McKenzie’s 2022 Value

We find several starting pitchers past pick 200 that possess upside, including Anthony DeSclafani, Jordan Montgomery, Triston McKenzie, John Means, Patrick Sandoval, and Alex Cobb. McKenzie might sit at the end of that tier since we’ve seen less of a track record there with the injury history too.

The projection systems don’t have the same level of optimism as me, evidenced by THE BAT expecting a 4.63 ERA, ATC with 4.51, and STEAMER at 4.59. That aligns with the ERA estimators from 2021 with a 4.70 FIP, 4.53 xFIP, and 4.36 SIERA. Although the BABIP remained low and could regress, he rocks a flyball-heavy profile that could warrant keeping the BABIP low.

Overall, we love the skills for McKenzie, with the two breaking pitches boasting a near 19% swinging-strike rate, plus the fastball that could improve. Cleveland helps develop pitchers in Shane Bieber, Zach Plesac, and Aaron Civale. McKenzie arguably has nastier breaking pitches than the other three.

Mitch Keller (SP – PIT)

There’s no denying Mitch Keller’s production looks brutal with a career 4.50 ERA, 1.41 WHIP, 21% strikeout rate, and 9.7% walk rate in 170 1/3 innings pitched. However, it comes with a .385 BABIP and 67.8% LOB%. Eventually, the BABIP and LOB% should regress right. The ERA estimators also indicate possibly better ratios, but overall it’s brutal. In 2021, Keller limited the home runs with 0.89 HR/9 compared to a career rate of 1.17. Hey, that’s one positive note.

Keller’s Shaky Arsenal & Results

In Mitch Keller’s short MLB career, he relied on three pitches – the four-seamer, plus two breaking pitches in the curve and slider. Unfortunately, Keller’s arsenal hasn’t looked great so far. Keller’s slider consistently elicited a high swinging-strike rate at 15.2% in 2021, with a career rate of 17.6%. In terms of wOBA allowed, the slider finished with a .322 wOBA – much lower than any other pitch.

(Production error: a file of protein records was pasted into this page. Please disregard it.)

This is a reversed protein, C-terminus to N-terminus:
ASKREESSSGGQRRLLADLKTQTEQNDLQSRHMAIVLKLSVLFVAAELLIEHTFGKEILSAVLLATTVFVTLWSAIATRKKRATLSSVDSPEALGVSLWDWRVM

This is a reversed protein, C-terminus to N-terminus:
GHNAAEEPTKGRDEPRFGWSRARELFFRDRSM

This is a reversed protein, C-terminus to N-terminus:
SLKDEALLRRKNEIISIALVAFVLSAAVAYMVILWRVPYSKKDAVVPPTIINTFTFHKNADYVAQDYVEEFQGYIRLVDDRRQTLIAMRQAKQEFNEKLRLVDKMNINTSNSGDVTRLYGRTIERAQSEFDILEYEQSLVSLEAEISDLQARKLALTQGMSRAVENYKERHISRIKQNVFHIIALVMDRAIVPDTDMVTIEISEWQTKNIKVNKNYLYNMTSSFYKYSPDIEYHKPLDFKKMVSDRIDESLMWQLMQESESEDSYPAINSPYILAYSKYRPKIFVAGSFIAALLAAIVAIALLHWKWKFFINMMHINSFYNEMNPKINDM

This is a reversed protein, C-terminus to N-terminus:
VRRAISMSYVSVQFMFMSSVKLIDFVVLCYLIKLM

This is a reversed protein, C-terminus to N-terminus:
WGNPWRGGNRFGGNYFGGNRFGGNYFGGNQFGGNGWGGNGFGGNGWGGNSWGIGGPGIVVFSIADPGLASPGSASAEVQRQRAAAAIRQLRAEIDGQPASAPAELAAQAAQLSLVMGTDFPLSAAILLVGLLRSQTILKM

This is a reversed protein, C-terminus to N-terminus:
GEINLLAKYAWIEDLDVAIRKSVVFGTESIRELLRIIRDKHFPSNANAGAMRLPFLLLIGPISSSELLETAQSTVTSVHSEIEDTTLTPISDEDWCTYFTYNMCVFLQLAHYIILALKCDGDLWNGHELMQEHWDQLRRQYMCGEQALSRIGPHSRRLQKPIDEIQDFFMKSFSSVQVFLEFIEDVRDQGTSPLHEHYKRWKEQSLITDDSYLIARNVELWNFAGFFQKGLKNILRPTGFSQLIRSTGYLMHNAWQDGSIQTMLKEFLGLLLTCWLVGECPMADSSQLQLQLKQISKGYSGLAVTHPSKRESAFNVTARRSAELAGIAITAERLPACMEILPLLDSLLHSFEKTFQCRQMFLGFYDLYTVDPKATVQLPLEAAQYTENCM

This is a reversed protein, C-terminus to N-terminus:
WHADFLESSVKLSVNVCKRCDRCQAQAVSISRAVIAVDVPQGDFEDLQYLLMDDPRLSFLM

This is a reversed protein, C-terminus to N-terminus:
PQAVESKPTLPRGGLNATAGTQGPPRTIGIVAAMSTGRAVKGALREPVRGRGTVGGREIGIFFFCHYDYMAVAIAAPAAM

However, the slider allowed a .229 batting average, .289 wOBA, 5% barrel rate, and 45.4% GB% throughout his career. Sure, we’re pulling at straws, but Keller falls in the super deep league or waiver-wire breakout pitcher status. Maybe, just maybe, Keller adjusts the slider usage in 2022.

Keller relies heavily on the four-seamer 56.7% of the time, with the slider at 24% and the curveball at 14.5%. It appears Keller could benefit from a pitch mix change, but the rest of them haven’t performed well. Keller’s four-seamer allowed a .385 wOBA, plus the curve at .457 and changeup at .431. The one positive to latch onto involves the vertical movement on the slider and curveball rating above average. That said, there’s a chance the slider improves from a whiff standpoint, but the optimism remains low outside of positive regression incoming.

Keller’s 2022 Value

Outside of a draft-and-hold type league, Mitch Keller isn’t someone to draft with an ADP around pick 580, according to Draft Champions ADP. From 2014-2021 in the minor leagues, Keller boasted a 25.7% strikeout rate, 7.8% walk rate, and 1.17 WHIP in 567 1/3 innings pitched. Granted, the MiLB park context matters, but Keller typically limited home runs with a 0.52 HR/9.

Per FanGraphs, Mitch Keller rated as having above-average command, which means he could improve how he uses those pitches. Keller improved in the shadow area with a -10 Run-Value but struggled with a +6 in the heart of the zone. Although it’s a larger sample of pitches thrown, Keller improved in the shadow areas where he elicits whiffs.

breakout pitchers

However, Keller still needs improvements in the heart and edges of the zone. On the flip side, Keller’s control fell off the rails with the double-digit walk rate. Leave Keller on the waiver wire, but monitor a possible pitch mix change, the K-BB% improving closer to the minors, and regression in BABIP and LOB%. Regardless, it’s a low likelihood that Keller lands as a breakout pitcher, but someone to watch.

Other Considerations

We could go on and on, but we already wrote up some breakout pitchers. That includes Josiah Gray, Luis Patiño, and Cristian Javier (to a lesser extent). You can find those writeups for breakout pitchers on Gray and Javier here, then Patiño and Jesús Luzardo here.

Other wild cards to consider Reynaldo López, Carlos Hernández, and Tarik Skubal, but the latter has a higher ADP. I still have a long list of breakout pitchers that I’ll probably write up another time.